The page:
This Day In Writing History
On July 26th, 1894, the legendary English novelist Aldous Huxley was born in Godalming, Surrey, England. His father, Leonard Huxley, was a writer, a scientist, and a schoolmaster.
His grandfather, Thomas Henry Huxley, was a brilliant scientist famous for his vigorous defense of Charles Darwin's theories of evolution, which earned him the nickname "Darwin's Bulldog."
He also became famous for coining the term agnostic to describe his spiritual beliefs. An agnostic neither believes nor disbelieves in the existence of a god, because there is no scientific evidence to either prove or disprove that a higher power exists.
Aldous Huxley began his education at home, assisted by both his mother and his father's well-equipped laboratory. His mother died of illness when he was 14. At 17, he wrote his first novel, (which would go unpublished.
That same year, Huxley suffered from keratitis, an inflammation of the corneas that left him practically blind for nearly three years. When he regained some of his eyesight, he enrolled at Balliol College, Oxford, to study English literature.
After he graduated with honors, Huxley taught French at Eton College. One of his students was a young man named Eric Blair, who would become famous for the classic novels he wrote under his legendary pseudonym, George Orwell.
Although Blair and his other students were impressed with his intellect, Huxley found that he had no aptitude for teaching and trouble maintaining discipline in the classroom.
Disqualified from military service during World War 1 due to his eyesight, Huxley would work briefly for the Air Ministry in 1918, near the end of the war. During the war, he spent most of his time working as a farm laborer at Garsington Manor.
Garsington Manor was the home of Lady Ottoline Morrell, a society hostess and patron of the arts. She would host the gatherings of a group of writers, artists, intellectuals, and philosophers that came to be known as the Bloomsbury Set.
Through Lady Ottoline, Aldous Huxley was introduced to this influential group and became friends with many of its members, including D.H. Lawrence, Bertrand Russell, and Clive Bell. He determined to become a serious writer.
His first published novel, Crome Yellow, was published in 1921. Huxley began his literary career satirizing England's class system, specifically, the manners and mores of the upper class. Then, in 1932, he published the novel that made him world famous.
Brave New World, (the title comes from a line in Shakespeare's classic play, The Tempest) a masterpiece of dystopic science fiction, was far removed from anything Huxley had written before, though it did showcase the talent for satire that marked his previous novels.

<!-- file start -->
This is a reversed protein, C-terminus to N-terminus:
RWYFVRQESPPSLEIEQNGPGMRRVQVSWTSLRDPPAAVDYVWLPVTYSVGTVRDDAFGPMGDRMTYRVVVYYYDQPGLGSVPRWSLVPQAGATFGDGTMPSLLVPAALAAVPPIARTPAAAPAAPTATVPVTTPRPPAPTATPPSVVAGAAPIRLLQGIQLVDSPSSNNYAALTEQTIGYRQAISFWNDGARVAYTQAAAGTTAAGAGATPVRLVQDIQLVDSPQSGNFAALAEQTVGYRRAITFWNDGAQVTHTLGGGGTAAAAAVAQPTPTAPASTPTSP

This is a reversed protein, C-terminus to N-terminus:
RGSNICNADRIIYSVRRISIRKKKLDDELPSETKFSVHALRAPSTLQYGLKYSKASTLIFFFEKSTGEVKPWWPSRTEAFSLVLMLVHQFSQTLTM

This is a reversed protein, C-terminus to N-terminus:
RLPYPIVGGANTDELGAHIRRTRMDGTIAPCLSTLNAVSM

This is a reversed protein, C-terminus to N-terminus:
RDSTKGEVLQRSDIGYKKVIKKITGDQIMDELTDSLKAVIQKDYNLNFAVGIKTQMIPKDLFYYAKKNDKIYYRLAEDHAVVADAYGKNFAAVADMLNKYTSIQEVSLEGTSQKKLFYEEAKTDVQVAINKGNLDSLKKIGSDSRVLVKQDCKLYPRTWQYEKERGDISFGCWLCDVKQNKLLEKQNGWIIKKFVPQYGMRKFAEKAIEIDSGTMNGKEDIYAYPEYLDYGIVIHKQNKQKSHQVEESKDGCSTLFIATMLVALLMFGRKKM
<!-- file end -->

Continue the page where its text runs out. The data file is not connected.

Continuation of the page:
It was inspired by H.G. Wells' novel Men Like Gods (1923), a work of utopic science fiction. Huxley had intended to write a scathing parody of the utopic visions of the future depicted in Wells' novel and in the works of other writers of the time.
Unlike his former student George Orwell's satire of Stalinism in Nineteen Eighty-Four (1948), Huxley's anti-capitalist dystopic vision depicted a twisted, surreal society of the future dedicated to mindless, materialistic pleasure.
It's "the Year of our Ford" 632, (car magnate Henry Ford has become a messianic figure to this capitalist, materialist dystopia) aka 2540 A.D., and the vast majority of the world's people live in a single, unified state called The World State, where the form of government is an eerily benevolent fascist dictatorship.
A strict caste system is in effect, and children are conceived in hatcheries and conditioned to fit into a predetermined class. The caste system of highest (Alpha) to lowest (Epsilon) is designed to assure universal employment in all areas - the backbone of the World State's capitalist economy and materialistic society.
Mass consumption is the government's philosophy, with catch phrases like "spending is better than mending" its mantras. There are no such things as parents or family; children are raised by everyone.
To keep the people happy, (and happy to work and spend money) the state uses recreational sex, which it encourages people to have often, with no emotional connections. Birth control is mandatory. To condition children to become sexually active adults, they are encouraged at a very young age to engage in erotic play with each other.
The World State also keeps its people happy by encouraging them to drug themselves with Soma, a mood enhancing narcotic. Instead of practicing a religion, people attend Solidarity Services.
At a Solidarity Service, people drug themselves into oblivion with large amounts of Soma, sing hymns, and then partake in "communion" by having an orgy.
Almost all the people of the World State engage in these and other state-approved customs and activities, as those who don't face ostracism and potential exile.
Bernard Marx works as a psychologist for the World State, but he has become discontented with this so-called utopia. Although an Alpha, his petite frame has made him a misfit among those of his caste.
He takes issue with the State's use of sleep programming to shape the people's most deeply held beliefs. He hates taking Soma and would "rather be himself." Worst of all, he finds himself drawn to a woman named Lenina Crowne.
Bernard doesn't want to engage in emotionless sex with Lenina, he - gasp - has fallen in love with her. Lenina is torn between her loyalty to the World State and the passions that are growing within her.